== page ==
Overcomplaining: Unfortunately, burnout effects bleed into all areas of someone’s life. If they’re burned out at work, they’ll gripe about it at home, and vice versa. When someone starts complaining about everything, everywhere, it is usually a sign that they’re struggling somewhere in their schedule. This is harmful for helping professionals because a foul attitude affects how clients or patients are treated. As a helping professional I can’t roll my eyes or gripe out loud. I have learned to check that behavior and it’s usually a sign I need to adjust my schedule or increase my self-care.

Are You Ok?: If people you associate with start asking you this, beware. You’re definitely on the road to exhaustion. It may be wise to ask the person what differences they notice in you. If they can give helpful feedback, maybe they notice that you’re not eating, you’re cursing more, showing up late or you have snappy remarks. If you notice your “tells” then it won’t take a breakdown or one-on-one with the boss to make you snap out of your behavior.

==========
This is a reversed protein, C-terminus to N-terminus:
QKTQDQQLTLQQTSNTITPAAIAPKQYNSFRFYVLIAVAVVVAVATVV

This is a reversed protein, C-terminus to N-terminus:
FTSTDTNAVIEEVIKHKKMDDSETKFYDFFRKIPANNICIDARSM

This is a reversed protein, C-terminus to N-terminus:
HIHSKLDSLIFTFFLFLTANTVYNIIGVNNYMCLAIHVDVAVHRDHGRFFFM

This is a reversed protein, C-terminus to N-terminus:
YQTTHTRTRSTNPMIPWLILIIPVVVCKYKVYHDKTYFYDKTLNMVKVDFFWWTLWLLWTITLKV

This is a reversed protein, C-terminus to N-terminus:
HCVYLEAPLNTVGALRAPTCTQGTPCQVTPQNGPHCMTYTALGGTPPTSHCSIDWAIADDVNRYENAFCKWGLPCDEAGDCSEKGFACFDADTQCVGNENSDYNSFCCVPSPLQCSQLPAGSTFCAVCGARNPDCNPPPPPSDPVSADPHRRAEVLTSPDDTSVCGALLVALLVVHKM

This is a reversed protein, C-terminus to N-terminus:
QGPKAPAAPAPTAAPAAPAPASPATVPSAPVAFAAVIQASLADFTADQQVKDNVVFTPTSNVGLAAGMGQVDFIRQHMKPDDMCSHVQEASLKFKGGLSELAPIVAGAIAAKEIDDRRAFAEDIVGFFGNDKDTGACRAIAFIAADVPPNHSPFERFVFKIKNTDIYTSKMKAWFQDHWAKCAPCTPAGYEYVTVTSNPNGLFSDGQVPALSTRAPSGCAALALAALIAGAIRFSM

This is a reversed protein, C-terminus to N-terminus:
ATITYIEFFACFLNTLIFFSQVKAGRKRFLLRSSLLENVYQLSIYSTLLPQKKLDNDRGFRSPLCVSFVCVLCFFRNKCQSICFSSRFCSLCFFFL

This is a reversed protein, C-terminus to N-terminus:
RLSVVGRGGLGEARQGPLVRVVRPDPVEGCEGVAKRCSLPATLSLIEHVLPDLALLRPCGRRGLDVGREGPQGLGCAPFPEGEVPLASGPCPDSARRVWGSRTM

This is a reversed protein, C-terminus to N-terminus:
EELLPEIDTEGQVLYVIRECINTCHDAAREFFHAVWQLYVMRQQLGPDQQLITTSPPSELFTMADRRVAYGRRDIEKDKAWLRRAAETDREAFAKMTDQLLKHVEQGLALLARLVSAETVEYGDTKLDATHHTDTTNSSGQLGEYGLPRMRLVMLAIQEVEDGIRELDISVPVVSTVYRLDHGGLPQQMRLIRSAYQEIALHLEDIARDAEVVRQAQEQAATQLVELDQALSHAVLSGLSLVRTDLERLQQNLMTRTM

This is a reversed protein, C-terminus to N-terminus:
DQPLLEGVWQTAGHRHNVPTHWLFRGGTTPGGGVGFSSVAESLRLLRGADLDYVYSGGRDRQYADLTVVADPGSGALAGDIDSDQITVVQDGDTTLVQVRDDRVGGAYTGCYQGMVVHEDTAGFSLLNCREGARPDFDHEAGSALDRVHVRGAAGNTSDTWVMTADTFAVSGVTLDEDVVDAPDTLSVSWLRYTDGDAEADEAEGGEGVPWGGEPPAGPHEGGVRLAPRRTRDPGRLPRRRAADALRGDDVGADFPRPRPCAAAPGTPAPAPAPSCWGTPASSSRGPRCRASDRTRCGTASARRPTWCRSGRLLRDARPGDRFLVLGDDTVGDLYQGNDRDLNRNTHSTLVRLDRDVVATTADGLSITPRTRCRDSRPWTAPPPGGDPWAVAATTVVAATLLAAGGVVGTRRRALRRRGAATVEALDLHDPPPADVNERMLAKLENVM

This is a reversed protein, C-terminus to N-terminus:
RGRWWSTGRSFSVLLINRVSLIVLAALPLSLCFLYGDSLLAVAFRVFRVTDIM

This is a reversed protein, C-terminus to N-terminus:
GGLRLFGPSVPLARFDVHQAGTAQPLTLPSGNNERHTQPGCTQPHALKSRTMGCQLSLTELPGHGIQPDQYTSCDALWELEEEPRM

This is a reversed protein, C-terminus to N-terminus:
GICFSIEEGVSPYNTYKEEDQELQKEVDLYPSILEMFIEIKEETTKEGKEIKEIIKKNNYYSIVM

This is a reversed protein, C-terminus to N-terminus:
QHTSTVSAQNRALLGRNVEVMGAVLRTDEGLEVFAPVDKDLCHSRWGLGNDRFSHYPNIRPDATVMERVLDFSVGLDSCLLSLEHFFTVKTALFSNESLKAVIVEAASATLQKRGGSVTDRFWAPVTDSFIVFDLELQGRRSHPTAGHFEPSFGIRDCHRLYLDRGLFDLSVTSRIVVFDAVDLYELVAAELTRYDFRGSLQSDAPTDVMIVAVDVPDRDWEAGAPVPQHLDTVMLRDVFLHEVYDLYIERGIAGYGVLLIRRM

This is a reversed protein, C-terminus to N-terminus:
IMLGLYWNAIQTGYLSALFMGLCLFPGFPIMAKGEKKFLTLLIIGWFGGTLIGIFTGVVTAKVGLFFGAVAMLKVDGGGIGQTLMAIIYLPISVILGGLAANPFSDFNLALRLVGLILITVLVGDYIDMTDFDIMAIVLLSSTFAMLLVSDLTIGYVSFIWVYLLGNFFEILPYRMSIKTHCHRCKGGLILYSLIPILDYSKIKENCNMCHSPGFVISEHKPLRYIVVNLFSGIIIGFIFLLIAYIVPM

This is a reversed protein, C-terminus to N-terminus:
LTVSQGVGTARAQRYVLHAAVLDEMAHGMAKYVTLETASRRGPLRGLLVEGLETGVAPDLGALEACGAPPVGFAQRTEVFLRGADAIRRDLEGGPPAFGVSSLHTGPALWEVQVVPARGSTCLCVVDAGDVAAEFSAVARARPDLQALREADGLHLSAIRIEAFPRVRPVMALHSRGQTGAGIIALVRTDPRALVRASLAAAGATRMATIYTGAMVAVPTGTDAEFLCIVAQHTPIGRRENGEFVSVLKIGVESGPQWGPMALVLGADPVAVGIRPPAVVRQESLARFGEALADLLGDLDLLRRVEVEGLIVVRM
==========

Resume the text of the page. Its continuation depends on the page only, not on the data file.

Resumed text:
Making More Mistakes: People who are burned out in their roles will put less effort into their usual tasks. Bosses will skip the agenda for meetings, parents will cook less meals, caregivers may neglect cleaning duties, etc. Studies have even shown that people with signs of burnout show different brain activity when doing normal tasks. Can you afford to make mistakes in your line of work because you’re not addressing your burnout?

How to deal?
  1. For caregivers in particular, find a way to delegate some responsibility or ask for respite. You need a break in your routine and even a few hours can make a difference. Find a way to change the routine with the person you care for. Watch a movie together, bring in exotic cuisine, rearrange pictures or furniture. Shake things up!